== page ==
network. Max(V) is the number of pairs where i can reach j or j can reach i.
Graph Hierarchy: An example
1
4
2
3
5
1
2
3
4
5
Digraph:
1 2 3 4 5
0 1 0 1 0
0 0 1 0 0
0 1 0 0 0
0 0 0 0 0
0 0 0 0 0
1
2
3
4
5
1
0
0
0
0
0
V=1
Max(V) = 4
H = 1/4 = .25
Dreach
2 3 4
1 2 1
0 1 0
1 0 0
0 0 0
0 0 0
5
0
0
0
0
0
1
2
3
4
5
Dreachable
1 2 3 4 5
0 1 2 1 0
0 0 1 0 0
0 1 0 0 0
0 0 0 0 0
0 0 0 0 0
Graph Efficiency: The extent to which there are extra lines in the graph, given the
number of components.


V
Graph effi ciency  1  

max(
V
)


Where v is the number of excess links and max(v)
is the maximum possible number of excess links
The minimum number of lines in a connected
component is N-1 (assuming symmetry, only use
the upper half of the adjacency matrix).
Graph Efficiency:
In this example, the first component contains 4
nodes and thus the minimum required lines is 3.
There are 4 lines, and thus V1= 4-3 = 1.
1
4
2
1
6
3
5
7
2
The second component contains 3 nodes and thus
minimum connectivity is = 2, there are 3 so V2 =
1. Summed over all components V=2.
The maximum number of lines would occur if
every node was connected to every other, and
equals N(N-1)/2. For the first component
Max(V1) = (6-3)=3. For the second, Max(V2) =
(3-2)=1, so Max(V) = 4.
Efficiency = (1- 2/4 ) = .5
Graph Efficiency:
Steps to calculate efficiency:
a) identify all components in the graph
b) for each component (i) do:
i) calculate Vi
= S(Gi)/2 - Ni-1;
ii) calculate Max(Vi)
= Ni(Ni-1) - (Ni-1)
c) V = S(Vi), Max(V)= S(Max(Vi)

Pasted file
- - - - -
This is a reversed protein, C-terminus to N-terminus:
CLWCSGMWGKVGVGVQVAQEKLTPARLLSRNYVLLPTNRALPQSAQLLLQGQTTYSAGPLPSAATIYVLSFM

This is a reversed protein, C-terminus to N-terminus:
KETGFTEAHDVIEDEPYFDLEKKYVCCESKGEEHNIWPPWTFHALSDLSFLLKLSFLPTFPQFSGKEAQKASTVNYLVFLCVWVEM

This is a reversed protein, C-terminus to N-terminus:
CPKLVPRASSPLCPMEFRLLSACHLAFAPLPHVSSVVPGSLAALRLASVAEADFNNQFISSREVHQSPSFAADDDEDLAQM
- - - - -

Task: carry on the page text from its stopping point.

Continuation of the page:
d) efficiency = 1 - V/Max(V)
Substantively, this must be a function of the average density of the
components in the graph.
Least Upper Boundedness: This condition looks at how many ‘roots’ there are in
the tree. The LUB for any pair of actors is the closest person who can reach both
of them. In a formal hierarchy, every pair should have at least one LUB.
E
H
B
F
A
G
C
D
In this case, E is the LUB for (A,D), B is
the LUB for (F,G), H is the LUB for
(D,C), etc.
Graph Theoretic Dimensions of Informal Organizations
Least Upper Boundedness: You get a violation of LUB if two people in the
organization do not have an (eventual) common boss.
Here, persons 4 and 7 do not
have an LUB.
Least Upper Boundedness: Calculate LUB by looking at reachability.
1
2
3
4
5
6
7
8
9
Distance matrix
1 2 3 4 5 6 7 8 9
1 1 1 2 2
2
1
1 1
1
1
1
1
1 1 1 2
1
1
1
1
1
2
3
4
5
6
7
8
9
Reachable matrix
1 2 3 4 5 6 7 8 9
1 1 1 1 1
1
1
1 1
1
1
1
1
1 1 1 1
1
1
1
1
(Note that I set the
diagonal = 1)
A violation occurs whenever a pair is not reachable by at least one
common node. We can get common reachability through matrix
multiplication
Graph Theoretic Dimensions of Informal Organizations
Least Upper Boundedness: Calculate LUB by looking at reachability.
1
2
3
4
5
6
7
8
9
Reachable Trans
1 2 3 4 5 6 7 8 9
1
1 1
1
1
1 1
1
1 1
1
1
1 1
1
1
1
1
1 1
1
X
1
2
3
4
5
6
7
8
9
Reachable matrix
1 2 3 4 5 6 7 8 9
1 1 1 1 1
1
1
1 1
1
1
1
1
1 1 1 1
1
1
1
1
(R by S)
(S by R)
R`*R = CR
=
1
2
3
4
5
6
7
8
9
1
1
1
1
1
1
0
0
0
1
Common Reach
2 3 4 5 6 7 8
1 1 1 1 0 0 0
2 1 2 2 0 0 0
1 2 1 1 0 0 0
2 1 3 2 0 0 0
2 1 2 3 0 0 0
0 0 0 0 1 1 1
0 0 0 0 1 2 1
0 0 0 0 1 1 2
1 2 1 1 1 2 1
9
1
1
2
1
1
1
2
1
5
(R by R)
Any place with a zero
indicates a pair that
does not have a LUB.
Least Upper Boundedness: Calculate LUB by looking at reachability.


V
LUB  1  

max(
V
)


Where V = number of pairs that have no LUB, summed over all components, and:
Max (V n ) 
( N n  1)( N n  2 )
2
Bearman, Peter S., James Moody, and Katherine Stovel. &quot;Chains
of Affection: The Structure of Adolescent Romantic and Sexual
Networks1.&quot; American Journal of Sociology 110.1 (2004): 44-91.